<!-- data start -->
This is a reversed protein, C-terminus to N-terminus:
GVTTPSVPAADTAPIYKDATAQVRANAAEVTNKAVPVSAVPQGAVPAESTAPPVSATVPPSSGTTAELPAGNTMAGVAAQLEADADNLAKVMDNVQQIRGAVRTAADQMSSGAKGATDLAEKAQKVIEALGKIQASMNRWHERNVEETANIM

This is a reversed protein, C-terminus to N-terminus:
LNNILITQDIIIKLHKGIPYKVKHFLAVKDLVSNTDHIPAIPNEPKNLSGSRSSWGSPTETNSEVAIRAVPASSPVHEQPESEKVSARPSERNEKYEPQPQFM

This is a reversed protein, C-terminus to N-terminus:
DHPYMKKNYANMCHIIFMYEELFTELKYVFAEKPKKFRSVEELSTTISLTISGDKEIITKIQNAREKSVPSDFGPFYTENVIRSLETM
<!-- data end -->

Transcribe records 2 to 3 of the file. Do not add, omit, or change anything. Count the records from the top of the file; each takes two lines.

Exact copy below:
This is a reversed protein, C-terminus to N-terminus:
LNNILITQDIIIKLHKGIPYKVKHFLAVKDLVSNTDHIPAIPNEPKNLSGSRSSWGSPTETNSEVAIRAVPASSPVHEQPESEKVSARPSERNEKYEPQPQFM

This is a reversed protein, C-terminus to N-terminus:
DHPYMKKNYANMCHIIFMYEELFTELKYVFAEKPKKFRSVEELSTTISLTISGDKEIITKIQNAREKSVPSDFGPFYTENVIRSLETM